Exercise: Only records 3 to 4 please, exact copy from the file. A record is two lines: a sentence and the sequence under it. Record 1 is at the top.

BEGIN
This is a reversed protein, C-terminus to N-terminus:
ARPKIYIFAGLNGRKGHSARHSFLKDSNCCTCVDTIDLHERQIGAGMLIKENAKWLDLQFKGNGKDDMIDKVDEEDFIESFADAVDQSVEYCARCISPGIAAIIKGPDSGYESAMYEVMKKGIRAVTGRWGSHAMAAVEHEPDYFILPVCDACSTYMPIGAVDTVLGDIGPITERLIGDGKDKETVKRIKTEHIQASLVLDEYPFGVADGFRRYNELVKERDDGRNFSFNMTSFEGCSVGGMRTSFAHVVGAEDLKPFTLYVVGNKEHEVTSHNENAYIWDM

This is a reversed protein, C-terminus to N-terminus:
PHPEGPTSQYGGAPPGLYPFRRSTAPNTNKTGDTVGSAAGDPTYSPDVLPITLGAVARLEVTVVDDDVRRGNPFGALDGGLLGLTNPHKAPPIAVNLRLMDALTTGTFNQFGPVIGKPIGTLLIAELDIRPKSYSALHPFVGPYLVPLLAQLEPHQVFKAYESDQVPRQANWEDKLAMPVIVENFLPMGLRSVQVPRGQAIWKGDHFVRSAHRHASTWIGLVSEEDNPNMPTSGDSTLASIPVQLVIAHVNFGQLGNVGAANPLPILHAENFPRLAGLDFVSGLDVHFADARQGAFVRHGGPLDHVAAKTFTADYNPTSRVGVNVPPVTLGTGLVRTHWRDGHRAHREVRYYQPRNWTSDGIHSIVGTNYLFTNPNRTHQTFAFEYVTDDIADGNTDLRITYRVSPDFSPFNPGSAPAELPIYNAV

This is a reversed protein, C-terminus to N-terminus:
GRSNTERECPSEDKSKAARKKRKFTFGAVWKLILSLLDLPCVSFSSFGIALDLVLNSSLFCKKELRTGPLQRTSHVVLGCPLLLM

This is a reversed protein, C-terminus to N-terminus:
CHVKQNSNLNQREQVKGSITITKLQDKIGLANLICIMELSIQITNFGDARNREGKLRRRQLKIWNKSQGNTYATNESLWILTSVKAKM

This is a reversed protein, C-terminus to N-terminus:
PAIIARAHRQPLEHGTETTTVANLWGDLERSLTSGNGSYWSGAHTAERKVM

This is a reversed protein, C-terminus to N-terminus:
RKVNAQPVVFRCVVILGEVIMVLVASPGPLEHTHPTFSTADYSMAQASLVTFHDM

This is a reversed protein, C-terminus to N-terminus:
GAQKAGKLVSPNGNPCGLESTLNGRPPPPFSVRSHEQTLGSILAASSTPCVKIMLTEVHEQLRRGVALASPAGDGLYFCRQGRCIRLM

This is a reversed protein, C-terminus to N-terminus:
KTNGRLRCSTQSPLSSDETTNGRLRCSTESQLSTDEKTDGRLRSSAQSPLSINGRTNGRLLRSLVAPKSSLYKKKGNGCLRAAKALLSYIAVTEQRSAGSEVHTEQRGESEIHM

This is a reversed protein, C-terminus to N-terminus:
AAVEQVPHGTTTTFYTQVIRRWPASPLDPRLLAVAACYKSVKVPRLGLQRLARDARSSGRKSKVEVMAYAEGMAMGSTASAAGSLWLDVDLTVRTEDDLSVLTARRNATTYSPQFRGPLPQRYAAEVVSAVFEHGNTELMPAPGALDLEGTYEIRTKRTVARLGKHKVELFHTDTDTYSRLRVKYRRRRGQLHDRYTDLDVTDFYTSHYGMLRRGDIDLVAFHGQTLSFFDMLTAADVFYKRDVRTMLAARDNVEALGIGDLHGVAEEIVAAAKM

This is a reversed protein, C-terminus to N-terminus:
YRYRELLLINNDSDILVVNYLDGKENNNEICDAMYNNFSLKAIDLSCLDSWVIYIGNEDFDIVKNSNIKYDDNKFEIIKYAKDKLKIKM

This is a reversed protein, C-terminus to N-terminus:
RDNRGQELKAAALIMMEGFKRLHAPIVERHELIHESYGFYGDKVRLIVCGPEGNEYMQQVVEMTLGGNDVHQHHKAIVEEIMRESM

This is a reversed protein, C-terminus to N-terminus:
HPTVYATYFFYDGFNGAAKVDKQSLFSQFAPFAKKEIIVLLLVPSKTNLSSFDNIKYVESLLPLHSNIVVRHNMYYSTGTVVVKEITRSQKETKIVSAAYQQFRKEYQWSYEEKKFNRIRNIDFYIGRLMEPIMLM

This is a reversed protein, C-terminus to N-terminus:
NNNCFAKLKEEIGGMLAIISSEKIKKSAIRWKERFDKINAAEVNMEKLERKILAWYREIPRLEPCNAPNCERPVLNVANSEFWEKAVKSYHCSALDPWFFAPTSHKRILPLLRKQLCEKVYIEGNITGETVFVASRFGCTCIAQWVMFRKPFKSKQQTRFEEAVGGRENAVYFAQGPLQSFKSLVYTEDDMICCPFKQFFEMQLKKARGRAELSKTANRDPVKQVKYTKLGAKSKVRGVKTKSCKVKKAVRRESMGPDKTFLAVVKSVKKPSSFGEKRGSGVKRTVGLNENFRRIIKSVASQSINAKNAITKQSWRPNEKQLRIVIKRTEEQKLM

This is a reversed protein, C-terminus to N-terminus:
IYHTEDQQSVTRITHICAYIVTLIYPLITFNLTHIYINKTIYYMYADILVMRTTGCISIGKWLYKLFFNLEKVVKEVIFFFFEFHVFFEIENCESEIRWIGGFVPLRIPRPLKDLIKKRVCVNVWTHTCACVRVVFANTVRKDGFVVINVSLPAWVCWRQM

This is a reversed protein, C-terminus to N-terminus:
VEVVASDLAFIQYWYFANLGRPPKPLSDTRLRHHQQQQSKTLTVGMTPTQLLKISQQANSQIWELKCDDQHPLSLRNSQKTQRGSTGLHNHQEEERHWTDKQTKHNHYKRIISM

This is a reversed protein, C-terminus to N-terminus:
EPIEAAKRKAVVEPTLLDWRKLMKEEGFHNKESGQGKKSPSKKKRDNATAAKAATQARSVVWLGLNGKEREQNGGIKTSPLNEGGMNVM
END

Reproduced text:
This is a reversed protein, C-terminus to N-terminus:
GRSNTERECPSEDKSKAARKKRKFTFGAVWKLILSLLDLPCVSFSSFGIALDLVLNSSLFCKKELRTGPLQRTSHVVLGCPLLLM

This is a reversed protein, C-terminus to N-terminus:
CHVKQNSNLNQREQVKGSITITKLQDKIGLANLICIMELSIQITNFGDARNREGKLRRRQLKIWNKSQGNTYATNESLWILTSVKAKM